Having trouble getting paid? When your accounts receivable is dragging, you’ll feel the pain with low cash flow or worse: trouble paying your own expenses like payroll or vendors. Timely collections are critical for operating a healthy business. Here are seven strategies to help you get paid faster.
1. Provide payment options.
Make paying your invoices as convenient as possible. Today, that means offering an online payment option and accepting credit cards. “People need an easy way to pay,” says Missy Fromme, co-owner of Lawn Cure in Sellersburg, Indiana.
Country Club Lawn and Tree Specialists in South Roxana, Illinois, offers a $5 or $10 credit toward clients’ accounts when they set up an online account or select auto pay. “For new customers, we make sure we get their email addresses and we ask if they want to set up credit card billing or auto-pay,” says Mark Black, owner.
At ValleyGreen in Sartell, Minnesota, 60 percent of clients pay by credit card. “We also take credit cards over the phone or customers can pay by credit card online through our website,” says Michael Hornung, president.
2. Push prepays.
About 40 percent of ValleyGreen customers prepay for services because it’s convenient. Plus, the company offers a modest incentive.
Jim Huston of J.R. Huston Consulting knows of an irrigation company that runs its contract year from Oct. 1 to the following Sept. 30. “They want to get the winterization and spring turn-on during that first six months of the client’s billing cycle, so they pre-bill and get paid almost $1 million in prepaid billing,” he says. “This provides the ‘line of credit’ the business needs for winter, and customers who prepay get a 5 percent discount.”
3. Bill early and often.
Don’t wait to perform the service before you bill if a client is on a seasonal or annual contract. Huston advises contractors to invoice customers 15 days or up to one month ahead of the service schedule. “If you wait until the end of the month after you’ve performed the service to bill, you’re crazy!” he says. “You have to do that if you are billing on a time-and-materials basis, but if clients are on a contract, bill at the beginning of the month.”
4. Adopt software and put it to work.
Fromme says that using software has helped the business stay on top of invoicing and collections. “You can turn your collections over through the system, and we use the system to send weekly invoices,” she says.
5. incentivize your billing department.
At most landscape companies, billing and collections fall on one person in the office. Incentivize this administrator to collect receivables before a certain deadline, like 30 days or 60 days. “As long as our collections are under 16 percent of accounts receivables, she gets a bonus,” Black says, relating that the percentage relates to accounts that are over 60 days.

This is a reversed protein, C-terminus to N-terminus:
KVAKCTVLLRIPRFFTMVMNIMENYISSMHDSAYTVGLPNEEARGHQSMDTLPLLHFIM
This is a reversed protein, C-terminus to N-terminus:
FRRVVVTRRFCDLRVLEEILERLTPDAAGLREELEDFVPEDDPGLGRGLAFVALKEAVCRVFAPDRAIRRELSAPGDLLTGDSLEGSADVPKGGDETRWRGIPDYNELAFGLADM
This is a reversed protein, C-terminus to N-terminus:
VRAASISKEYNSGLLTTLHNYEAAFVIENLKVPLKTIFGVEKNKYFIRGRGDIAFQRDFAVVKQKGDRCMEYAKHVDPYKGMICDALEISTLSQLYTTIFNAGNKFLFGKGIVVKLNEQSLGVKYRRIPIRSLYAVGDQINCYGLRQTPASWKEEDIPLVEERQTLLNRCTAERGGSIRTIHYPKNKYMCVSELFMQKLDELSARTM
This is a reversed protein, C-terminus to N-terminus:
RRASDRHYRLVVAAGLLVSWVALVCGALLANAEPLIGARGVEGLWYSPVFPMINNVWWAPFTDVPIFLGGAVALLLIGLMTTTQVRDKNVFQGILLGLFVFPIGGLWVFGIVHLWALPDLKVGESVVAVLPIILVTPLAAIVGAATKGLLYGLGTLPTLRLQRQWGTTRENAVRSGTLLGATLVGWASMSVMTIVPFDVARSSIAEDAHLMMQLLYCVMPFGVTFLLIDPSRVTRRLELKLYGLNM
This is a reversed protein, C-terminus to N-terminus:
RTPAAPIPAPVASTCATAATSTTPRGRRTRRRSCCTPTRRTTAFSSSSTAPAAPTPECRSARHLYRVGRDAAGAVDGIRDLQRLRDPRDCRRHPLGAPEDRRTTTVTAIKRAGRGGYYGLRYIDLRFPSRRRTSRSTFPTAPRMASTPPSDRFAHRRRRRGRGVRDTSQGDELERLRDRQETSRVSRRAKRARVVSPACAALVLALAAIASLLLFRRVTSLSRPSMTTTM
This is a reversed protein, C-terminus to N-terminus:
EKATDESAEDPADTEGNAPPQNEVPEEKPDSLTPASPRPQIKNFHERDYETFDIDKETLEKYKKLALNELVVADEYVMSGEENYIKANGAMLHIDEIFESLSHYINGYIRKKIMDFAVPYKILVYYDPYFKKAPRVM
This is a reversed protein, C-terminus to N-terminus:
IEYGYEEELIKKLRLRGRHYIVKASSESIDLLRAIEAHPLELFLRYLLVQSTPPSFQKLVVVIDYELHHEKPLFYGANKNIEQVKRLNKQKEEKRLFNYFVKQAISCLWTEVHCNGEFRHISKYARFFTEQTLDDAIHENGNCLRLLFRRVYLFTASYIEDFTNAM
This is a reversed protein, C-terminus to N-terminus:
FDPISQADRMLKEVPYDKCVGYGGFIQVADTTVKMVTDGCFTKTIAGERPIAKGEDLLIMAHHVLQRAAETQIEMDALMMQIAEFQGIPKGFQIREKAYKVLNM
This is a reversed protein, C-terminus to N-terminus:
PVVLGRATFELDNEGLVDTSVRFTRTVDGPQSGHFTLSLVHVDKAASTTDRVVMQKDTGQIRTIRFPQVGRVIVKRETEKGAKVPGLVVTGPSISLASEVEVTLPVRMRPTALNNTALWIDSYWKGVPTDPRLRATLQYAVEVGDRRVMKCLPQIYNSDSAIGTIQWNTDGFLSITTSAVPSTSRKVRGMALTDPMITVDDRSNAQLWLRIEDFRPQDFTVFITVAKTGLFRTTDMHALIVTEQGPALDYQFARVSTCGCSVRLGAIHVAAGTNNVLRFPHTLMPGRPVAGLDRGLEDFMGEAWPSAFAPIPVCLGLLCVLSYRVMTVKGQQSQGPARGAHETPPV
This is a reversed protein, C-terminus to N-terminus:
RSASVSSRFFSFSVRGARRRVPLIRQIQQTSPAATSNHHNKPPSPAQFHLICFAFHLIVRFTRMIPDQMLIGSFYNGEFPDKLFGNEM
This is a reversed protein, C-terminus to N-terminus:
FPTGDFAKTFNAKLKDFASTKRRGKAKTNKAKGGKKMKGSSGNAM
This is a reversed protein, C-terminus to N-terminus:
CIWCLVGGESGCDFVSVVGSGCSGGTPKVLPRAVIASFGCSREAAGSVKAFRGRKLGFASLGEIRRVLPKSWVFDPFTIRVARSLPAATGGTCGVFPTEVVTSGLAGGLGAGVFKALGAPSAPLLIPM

You’d pay a collection agency a percentage of what is collected, so why not offer a similar reward to your office person for collecting on those old invoices, Huston says.
6. Find a factor (and cover the cost).
If you work with a factor, that company basically takes over the billing and pays you a percentage of the invoice, such as 97 percent of the billing rate. “The factor then chases the money down from the client,” Huston says. Some factors advertise that if they can’t collect, they’ll eat cost of the bill. Huston knows of a tree contractor that has used a factor for years to handle all of his accounts receivables. “He added 3 percent to the bill, and that worked out well,” Huston says.
7. Call in the collectors.
While collections is the last-ditch effort to get paid, at least you’ll get paid something. Black sends invoices that are 120 days or more overdue to collections. “An outside agency can take up to 50 percent of the invoice, but that’s better than getting 0,” he says.
Often, the mere mention of sending a bill to collections is enough to get a client to pay up. Don’t hesitate to mention your process to customers. “One company’s office manager would call up clients and say, ‘Listen, if we don’t get this paid, we’ll have to send you to collections,’” Huston says. (This call came after several attempts to collect.) “Just that threat was enough to get people to tighten up and pay.”